Sir Charles Warren arrived at Goulston Street at 5.00 a.m.  Following discussion and perhaps heated argument Warren ordered the writing to be washed away. This happened at 5.30 a.m. and as daylight arrived. Without the daylight the arguments may have been more protracted. No photographs were taken. The evidence was lost.   Six weeks later Sir Charles Warren was no longer Commissioner of the Metropolitan Police.

The official explanation is that the writing on the wall if seen could have caused an anti-Semitic riot. Superintendent Arnold mentioned what had happened after the rumours of a Jewish killer called Leather Apron. There had been ill feeling to suspicious characters but no riot. Neither was there a riot after the writing became public knowledge. Even if the fears of rioting were valid they only justified concealing the existence of the evidence. There were no grounds for destruction. When the writing was discovered, the police thought they were hunting a man who had killed six women with escalating savagery.   A compromise had been suggested before Sir Charles Warren arrived.  The writing could have been washed away after a photograph was taken. In view of the misgivings of the rival police force it is odd that Warren made such an emphatic decision.


Opinion regarding the behaviour of Sir Charles Warren at Goulston Street has become polarised. His defendants argue that he was right to be concerned about social unrest. Some of his critics claim a masonic conspiracy and insist that the actual spelling of Jews in the writing was either ‘Juwes’ or ‘Juewes’.   Their belief is that ‘Juwes’ refers not to the Jewish people but to the three men who murdered Hiram Abiff the architect of Solomon’s Temple. The three men were called Jubelo, Jubela and Jubelum. Sir Charles Warren was an enthusiastic freemason who had excavated below Solomon’s Temple.  Some of the conspiracy theories to emerge have been fanciful but a masonic conspiracy does not have to exist for us to wonder whether Sir Charles Warren that morning reacted to the writing as a freemason rather than an objective policeman.   We should be wary of creative theories but we are obliged to be suspicious.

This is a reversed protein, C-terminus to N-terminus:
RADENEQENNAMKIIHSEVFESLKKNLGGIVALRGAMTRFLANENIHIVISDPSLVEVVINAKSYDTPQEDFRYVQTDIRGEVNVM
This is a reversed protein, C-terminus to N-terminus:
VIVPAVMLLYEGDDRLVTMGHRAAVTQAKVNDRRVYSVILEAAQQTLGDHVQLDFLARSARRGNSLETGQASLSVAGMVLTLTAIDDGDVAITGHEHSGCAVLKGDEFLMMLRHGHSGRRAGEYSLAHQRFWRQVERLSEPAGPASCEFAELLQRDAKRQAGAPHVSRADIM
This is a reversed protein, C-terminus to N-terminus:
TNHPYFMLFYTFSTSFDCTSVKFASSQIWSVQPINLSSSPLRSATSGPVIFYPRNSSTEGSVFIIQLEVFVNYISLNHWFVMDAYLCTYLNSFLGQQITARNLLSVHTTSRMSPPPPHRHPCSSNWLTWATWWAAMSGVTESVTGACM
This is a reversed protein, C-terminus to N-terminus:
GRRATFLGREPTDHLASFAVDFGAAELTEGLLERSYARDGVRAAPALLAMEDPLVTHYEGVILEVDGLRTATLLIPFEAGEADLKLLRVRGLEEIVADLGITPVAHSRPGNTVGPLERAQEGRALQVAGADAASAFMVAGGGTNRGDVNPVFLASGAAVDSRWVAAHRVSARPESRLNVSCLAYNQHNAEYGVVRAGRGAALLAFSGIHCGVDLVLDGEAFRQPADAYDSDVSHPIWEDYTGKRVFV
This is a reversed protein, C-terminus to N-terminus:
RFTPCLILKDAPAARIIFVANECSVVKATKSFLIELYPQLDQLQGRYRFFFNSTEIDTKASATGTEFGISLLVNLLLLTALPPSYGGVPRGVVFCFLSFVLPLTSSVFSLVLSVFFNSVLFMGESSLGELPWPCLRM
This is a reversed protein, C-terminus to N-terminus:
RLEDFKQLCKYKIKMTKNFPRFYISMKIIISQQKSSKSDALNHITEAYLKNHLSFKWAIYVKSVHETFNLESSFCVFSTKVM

Sir Charles Warren had Chief Inspector Donald Swanson employed at Scotland Yard to ensure that all aspects of the investigation reached the desk of the Commissioner. Neither man was disposed to visit the East End.  Somehow a senior policeman who had resisted viewing the scenes where brutal murders had occurred was persuaded in the early hours of the morning to visit Goulston Street and read a scrawl on a wall.


Suspicion is enhanced by the action of the police that followed. The reports from PC Long, Superintendent Arnold and Sir Charles Warren were delayed for almost a week and then all arrived on the same day. The suspicious believe that the police were taking time to reinvent what happened and line up their accounts. The newspapers reported that ‘Juwes’ was how the Polish immigrants referred to Jewish people. Without any supporting evidence Warren suggested that the spelling was probably Irish. Again it feels like misdirection had occurred.

The claim by Chief Inspector Walter Dew that the writing was no more than graffiti typical of the area is unconvincing. Casual graffiti is written where it is obvious and can be seen by passers by.  This is why motorway bridges and the sides of subway trains became popular locations. The writing on the wall was left in a dark doorway and next to a piece of leather apron stained with the blood of the most recent victim. The capital letters in the sentence were recorded as being three quarters of an inch high and the rest were in proportion. This is not typical graffiti and its coexistence alongside a piece of bloodied apron is an odd coincidence. It may or may not have been teasing from a killer who needed to pass some time out of sight.  But, if that were the case, why would Jack the Ripper be carrying a piece of chalk?